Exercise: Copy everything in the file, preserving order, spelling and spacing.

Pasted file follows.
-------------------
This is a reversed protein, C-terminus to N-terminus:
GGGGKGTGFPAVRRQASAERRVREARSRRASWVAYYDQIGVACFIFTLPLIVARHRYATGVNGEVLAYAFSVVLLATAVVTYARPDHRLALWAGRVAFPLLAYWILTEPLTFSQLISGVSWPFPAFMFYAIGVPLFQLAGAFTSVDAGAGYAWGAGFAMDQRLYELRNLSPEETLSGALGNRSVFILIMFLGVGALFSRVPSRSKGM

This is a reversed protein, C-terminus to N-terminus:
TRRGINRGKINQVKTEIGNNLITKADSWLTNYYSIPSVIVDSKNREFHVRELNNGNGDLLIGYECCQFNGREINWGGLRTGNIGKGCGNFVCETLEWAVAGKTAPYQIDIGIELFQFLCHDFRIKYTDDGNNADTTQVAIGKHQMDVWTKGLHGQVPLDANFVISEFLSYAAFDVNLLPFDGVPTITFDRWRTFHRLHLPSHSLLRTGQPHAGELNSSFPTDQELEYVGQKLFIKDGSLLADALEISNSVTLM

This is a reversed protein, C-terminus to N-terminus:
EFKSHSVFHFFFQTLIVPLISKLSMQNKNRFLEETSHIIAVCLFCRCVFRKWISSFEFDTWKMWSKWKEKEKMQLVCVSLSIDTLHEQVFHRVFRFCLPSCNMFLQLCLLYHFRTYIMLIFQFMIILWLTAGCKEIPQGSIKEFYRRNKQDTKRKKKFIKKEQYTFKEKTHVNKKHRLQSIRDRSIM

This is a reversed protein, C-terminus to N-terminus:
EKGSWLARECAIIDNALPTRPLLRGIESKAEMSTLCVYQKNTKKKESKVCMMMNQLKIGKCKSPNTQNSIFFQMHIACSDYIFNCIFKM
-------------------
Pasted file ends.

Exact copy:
This is a reversed protein, C-terminus to N-terminus:
GGGGKGTGFPAVRRQASAERRVREARSRRASWVAYYDQIGVACFIFTLPLIVARHRYATGVNGEVLAYAFSVVLLATAVVTYARPDHRLALWAGRVAFPLLAYWILTEPLTFSQLISGVSWPFPAFMFYAIGVPLFQLAGAFTSVDAGAGYAWGAGFAMDQRLYELRNLSPEETLSGALGNRSVFILIMFLGVGALFSRVPSRSKGM

This is a reversed protein, C-terminus to N-terminus:
TRRGINRGKINQVKTEIGNNLITKADSWLTNYYSIPSVIVDSKNREFHVRELNNGNGDLLIGYECCQFNGREINWGGLRTGNIGKGCGNFVCETLEWAVAGKTAPYQIDIGIELFQFLCHDFRIKYTDDGNNADTTQVAIGKHQMDVWTKGLHGQVPLDANFVISEFLSYAAFDVNLLPFDGVPTITFDRWRTFHRLHLPSHSLLRTGQPHAGELNSSFPTDQELEYVGQKLFIKDGSLLADALEISNSVTLM

This is a reversed protein, C-terminus to N-terminus:
EFKSHSVFHFFFQTLIVPLISKLSMQNKNRFLEETSHIIAVCLFCRCVFRKWISSFEFDTWKMWSKWKEKEKMQLVCVSLSIDTLHEQVFHRVFRFCLPSCNMFLQLCLLYHFRTYIMLIFQFMIILWLTAGCKEIPQGSIKEFYRRNKQDTKRKKKFIKKEQYTFKEKTHVNKKHRLQSIRDRSIM

This is a reversed protein, C-terminus to N-terminus:
EKGSWLARECAIIDNALPTRPLLRGIESKAEMSTLCVYQKNTKKKESKVCMMMNQLKIGKCKSPNTQNSIFFQMHIACSDYIFNCIFKM